Within seconds of playing The Division 2 at developer Massive’s studios all the old habits come flooding back: we do jumping jacks in the staging area. Our recently activated, highly-trained, world-saving sleeper agents pass the time with emotes like the macarena and slow hand claps, as techy people fiddle with server stuff to get things started. At one point someone sees a dog in-game and we scramble desperately over abandoned cars and plant covered walls to confirm that, yes, it’s definitely a dog. Technically we’re meant to be restoring order to an epidemic ravaged Washington DC but, you know, dog.
This, along with the direct PvP multiplayer I’ll get to later, was largely great fun (although you can’t actually pet the dog) because messing about with other people in a video game is nearly always great fun. However, the rest of it - the main city exploring and online four player co-op part of the game - is harder to call right now. Not because there’s anything obviously wrong with it - the gunplay and cover mechanics feel great for example - but, rather, it was just presented in a slightly empty and hard to get excited about way.
It’s mainly because a large part of what I played involved exploring the Dark Zone: the series’ high loot/high risk PvEvP area. It's a lawless area where you fight both in-game enemies and other players to steal the best gear, and then fight to secure an extraction zone to escape. It’s a place where you can go ‘rogue’ by killing other agents/players and, in The Division 1 at least, is a terrifyingly fraught high stakes experience as you gamble the risk and reward of collecting good gear, against losing it all in a shootout with a rival group as a helicopter lowers over you both.
My hands on time for The Division 2 largely focused on being dropped cold into the Dark Zone with no real set up, or reason. There was no context, objective, story or even, most importantly, risk, because obviously I’m fighting to extract demo loot I’ll never see again. It’s hard to really get a ‘feel’ for the overall experience this way. Mechanically, it is all very strong, with satisfying shootouts full of chunky cover mechanics and great gadgets (setting a hovering attack drone on one enemy as you deal with another never gets old). But the odd decision to let us experience the game by just sort of wandering about a bit, triggering mobs, lacked purpose - once you’ve fought 20 very bulletproof men in hoodies pouring out of a door for no reason, you’ve sort of fought them all. In this case without any overall purpose or direction it all felt a bit like an extended bot mode.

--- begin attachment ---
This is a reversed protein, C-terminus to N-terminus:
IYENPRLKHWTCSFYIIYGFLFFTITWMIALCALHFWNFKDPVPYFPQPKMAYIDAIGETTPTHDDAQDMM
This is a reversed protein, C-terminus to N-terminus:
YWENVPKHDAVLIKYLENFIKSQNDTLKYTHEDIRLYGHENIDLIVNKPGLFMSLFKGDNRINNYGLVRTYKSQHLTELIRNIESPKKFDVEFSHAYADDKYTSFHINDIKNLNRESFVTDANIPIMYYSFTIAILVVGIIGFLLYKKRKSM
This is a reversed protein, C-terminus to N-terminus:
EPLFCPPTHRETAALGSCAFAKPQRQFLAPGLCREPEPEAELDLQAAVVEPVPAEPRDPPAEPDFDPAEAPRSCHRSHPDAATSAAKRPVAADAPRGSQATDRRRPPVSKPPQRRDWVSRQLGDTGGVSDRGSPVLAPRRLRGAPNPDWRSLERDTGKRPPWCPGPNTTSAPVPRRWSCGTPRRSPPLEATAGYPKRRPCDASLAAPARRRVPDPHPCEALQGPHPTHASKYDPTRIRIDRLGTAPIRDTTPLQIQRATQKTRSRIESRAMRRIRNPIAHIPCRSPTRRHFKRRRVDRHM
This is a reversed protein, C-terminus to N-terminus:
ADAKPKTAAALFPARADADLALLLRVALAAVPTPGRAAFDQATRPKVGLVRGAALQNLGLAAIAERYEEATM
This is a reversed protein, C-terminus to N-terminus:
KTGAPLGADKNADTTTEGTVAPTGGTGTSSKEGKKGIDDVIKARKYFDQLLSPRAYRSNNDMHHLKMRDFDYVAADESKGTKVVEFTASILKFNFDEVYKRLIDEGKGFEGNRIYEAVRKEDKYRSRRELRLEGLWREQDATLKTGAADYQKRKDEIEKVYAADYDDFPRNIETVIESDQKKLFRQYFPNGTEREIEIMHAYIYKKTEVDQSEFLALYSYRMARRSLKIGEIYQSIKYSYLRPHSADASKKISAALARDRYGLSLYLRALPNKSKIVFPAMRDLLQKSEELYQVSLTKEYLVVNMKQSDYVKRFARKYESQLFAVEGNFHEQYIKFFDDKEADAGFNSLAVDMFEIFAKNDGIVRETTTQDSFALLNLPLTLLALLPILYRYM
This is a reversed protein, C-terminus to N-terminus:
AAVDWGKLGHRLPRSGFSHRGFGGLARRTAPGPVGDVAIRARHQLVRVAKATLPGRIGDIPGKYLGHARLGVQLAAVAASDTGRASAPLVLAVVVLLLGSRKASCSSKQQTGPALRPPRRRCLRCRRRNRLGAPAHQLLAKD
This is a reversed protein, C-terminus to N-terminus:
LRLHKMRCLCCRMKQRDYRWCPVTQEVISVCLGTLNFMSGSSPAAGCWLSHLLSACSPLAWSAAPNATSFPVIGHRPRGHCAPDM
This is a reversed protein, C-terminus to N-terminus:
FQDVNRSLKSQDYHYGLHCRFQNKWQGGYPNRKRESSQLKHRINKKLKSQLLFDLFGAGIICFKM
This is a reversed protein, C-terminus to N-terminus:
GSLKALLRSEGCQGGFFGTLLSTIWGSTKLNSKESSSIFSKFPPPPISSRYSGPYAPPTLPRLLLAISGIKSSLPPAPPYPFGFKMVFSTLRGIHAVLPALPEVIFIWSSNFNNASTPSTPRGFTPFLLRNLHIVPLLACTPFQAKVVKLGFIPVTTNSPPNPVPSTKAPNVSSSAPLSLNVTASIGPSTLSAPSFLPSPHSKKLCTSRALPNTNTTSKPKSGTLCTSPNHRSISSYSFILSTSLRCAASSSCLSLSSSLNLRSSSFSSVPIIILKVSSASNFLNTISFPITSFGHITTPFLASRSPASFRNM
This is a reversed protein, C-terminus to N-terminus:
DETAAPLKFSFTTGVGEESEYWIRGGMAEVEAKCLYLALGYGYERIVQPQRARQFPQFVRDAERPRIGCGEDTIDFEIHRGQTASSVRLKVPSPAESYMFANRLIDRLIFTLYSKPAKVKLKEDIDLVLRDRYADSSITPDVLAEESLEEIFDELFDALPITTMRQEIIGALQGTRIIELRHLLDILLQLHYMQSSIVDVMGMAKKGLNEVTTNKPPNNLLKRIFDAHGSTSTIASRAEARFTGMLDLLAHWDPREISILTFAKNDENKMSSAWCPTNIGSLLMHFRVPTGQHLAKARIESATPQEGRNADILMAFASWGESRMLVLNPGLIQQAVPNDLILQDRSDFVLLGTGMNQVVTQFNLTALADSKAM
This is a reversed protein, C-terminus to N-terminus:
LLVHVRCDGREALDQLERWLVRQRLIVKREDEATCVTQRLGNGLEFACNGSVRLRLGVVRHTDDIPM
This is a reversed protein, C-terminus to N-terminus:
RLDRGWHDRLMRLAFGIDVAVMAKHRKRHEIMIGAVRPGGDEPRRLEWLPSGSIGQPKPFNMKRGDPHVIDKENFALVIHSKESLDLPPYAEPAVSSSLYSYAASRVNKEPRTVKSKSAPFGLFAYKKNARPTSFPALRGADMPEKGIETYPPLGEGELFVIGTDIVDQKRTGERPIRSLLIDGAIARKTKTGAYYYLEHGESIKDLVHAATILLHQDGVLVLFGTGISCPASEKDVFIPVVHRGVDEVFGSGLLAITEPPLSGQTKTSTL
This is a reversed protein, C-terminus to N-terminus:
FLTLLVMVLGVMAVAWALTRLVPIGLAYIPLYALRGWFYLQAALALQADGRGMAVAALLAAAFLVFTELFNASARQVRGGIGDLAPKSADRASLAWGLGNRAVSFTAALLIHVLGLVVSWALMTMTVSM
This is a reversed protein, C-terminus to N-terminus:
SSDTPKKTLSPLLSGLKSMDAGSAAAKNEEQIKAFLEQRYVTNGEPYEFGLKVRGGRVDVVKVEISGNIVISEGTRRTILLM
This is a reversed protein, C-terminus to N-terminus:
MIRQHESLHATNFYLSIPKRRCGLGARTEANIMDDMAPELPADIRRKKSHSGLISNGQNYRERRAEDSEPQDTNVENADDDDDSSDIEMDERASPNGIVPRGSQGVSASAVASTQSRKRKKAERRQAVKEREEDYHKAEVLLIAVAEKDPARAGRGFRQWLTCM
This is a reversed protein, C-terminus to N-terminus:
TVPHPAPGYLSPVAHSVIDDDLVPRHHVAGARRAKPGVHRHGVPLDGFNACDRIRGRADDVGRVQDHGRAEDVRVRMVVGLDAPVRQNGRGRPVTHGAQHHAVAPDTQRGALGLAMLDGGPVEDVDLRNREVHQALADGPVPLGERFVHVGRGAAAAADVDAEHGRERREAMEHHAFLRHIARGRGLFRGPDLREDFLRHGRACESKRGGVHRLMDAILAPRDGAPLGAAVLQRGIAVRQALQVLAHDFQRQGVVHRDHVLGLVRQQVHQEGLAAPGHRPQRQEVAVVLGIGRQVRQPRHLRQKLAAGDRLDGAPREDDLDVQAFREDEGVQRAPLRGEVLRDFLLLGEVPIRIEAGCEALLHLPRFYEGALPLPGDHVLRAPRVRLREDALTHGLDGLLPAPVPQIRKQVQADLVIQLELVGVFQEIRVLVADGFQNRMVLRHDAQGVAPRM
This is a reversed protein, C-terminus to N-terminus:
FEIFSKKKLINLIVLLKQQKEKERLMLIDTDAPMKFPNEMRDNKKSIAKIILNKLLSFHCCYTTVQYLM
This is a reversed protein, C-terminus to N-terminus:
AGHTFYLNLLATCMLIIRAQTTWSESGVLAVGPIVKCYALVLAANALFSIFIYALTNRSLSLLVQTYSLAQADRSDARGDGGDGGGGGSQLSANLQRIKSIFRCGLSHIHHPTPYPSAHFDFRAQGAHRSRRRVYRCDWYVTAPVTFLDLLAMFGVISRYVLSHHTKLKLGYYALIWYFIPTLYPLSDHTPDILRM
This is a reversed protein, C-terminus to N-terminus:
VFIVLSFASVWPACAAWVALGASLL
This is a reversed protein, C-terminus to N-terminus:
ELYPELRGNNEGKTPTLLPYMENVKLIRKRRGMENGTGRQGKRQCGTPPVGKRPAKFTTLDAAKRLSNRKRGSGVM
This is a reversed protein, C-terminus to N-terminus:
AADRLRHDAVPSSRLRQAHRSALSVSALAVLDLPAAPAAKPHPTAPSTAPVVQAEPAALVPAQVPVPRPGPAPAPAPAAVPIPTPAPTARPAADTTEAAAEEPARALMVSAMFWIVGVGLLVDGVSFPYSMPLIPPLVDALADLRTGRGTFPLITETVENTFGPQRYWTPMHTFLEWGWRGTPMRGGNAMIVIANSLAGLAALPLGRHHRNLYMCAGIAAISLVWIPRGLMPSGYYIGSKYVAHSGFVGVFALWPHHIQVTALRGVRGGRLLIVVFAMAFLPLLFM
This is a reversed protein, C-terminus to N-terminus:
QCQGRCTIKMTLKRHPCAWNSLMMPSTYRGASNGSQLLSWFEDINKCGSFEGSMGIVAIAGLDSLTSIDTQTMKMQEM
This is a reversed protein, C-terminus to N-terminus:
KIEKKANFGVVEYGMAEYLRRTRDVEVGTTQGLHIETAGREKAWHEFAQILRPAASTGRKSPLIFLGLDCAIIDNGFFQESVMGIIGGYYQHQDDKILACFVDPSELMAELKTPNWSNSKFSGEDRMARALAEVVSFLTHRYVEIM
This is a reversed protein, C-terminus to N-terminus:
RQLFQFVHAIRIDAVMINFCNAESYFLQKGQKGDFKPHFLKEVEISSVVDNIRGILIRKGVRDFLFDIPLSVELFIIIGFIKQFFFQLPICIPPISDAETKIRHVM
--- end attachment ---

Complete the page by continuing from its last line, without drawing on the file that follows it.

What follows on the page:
Early access for all
Here's how to access the Division 2 beta
From the hours I played, all the life in the game came from the people I played with - shouting out threats, rallying on a difficult to kill boss, getting a downed player back up and all those little human interactions. That is a good sign for the Division’s online world, but I was playing with people I knew who were in the room with me. That’s a much different feedback loop compared to the three online matchmaking randos I’m likely to get when I play in the real world. I would have really liked to have experienced some actual missions and texture beyond ‘kill all the enemies in a given area’ to get a read on the larger game. It was an odd, unexplained choice to show to show the game off in a way that actually revealed so little. It going to be fun in single player? Will the campaign have plenty of variety and missions? Will I have a sense of purpose? And so on…
Fight to survive
To be clear: I’m not down on The Division 2. As I mentioned, there is a lot to like, I just don’t feel as if I saw enough difference in what the Dark Zone offered to really be able infer much about the rest of the game beyond the solid shooting. It’s also encouraging that when the game dials into that shooting for its more traditional PvP multiplayer, the results are excellent, levering the game’s apparently “one-to-one” scale recreation of Washington DC to create some sharp and unusually spaced map designs. With a tighter focus on purpose (mainly kill the other team or take territories) it uses that great gun feel to create tactically rewarding battles to control portions of the map; feeling a lot more like realistic take on urban warfare than a lot of more ‘pure’ military shooters.
It all means, however, that if you asked me if The Division 2 was any good at this point I’d have to answer with a shrugged ‘maybe?’ There’s a firm gameplay foundation in place and a beautiful open world, building a take on post-apocalyptic Washington seven months after the original game. It’s a fantastic and verdant urban mess full of abandoned cars and overgrown checkpoints; full of animals that scatter as you approach, interesting locations and landmarks created by the bio-attack, or the subsequent aftermath. But I don’t feel like I’ve done enough… stuff, to really say whether there’s a plentiful range of substance for a game that could be offering tens to hundreds of hours gameplay.
Massive is promising a wealth of expansion content over the first year however, and almost every feature the studio extolled for the sequel seemed to built on past updates and learnings from the original game. So things like better gear level equalising in basic Dark Zone areas so everyone has an equal chance; the fact that the Dark Zone is now in three different areas; or the fact the game uses Washington's more mixed environments to add a greater map variety. Based on all that, and the good mechanical foundation of what I’ve played, I’m hopeful about what The Division 2 could be, but until I see a wider slice of what it has to offer, it’s a game that’s yet to deliver on that promise.
Want to know what else is coming out this year? Here’s all the new games of 2019 have to offer!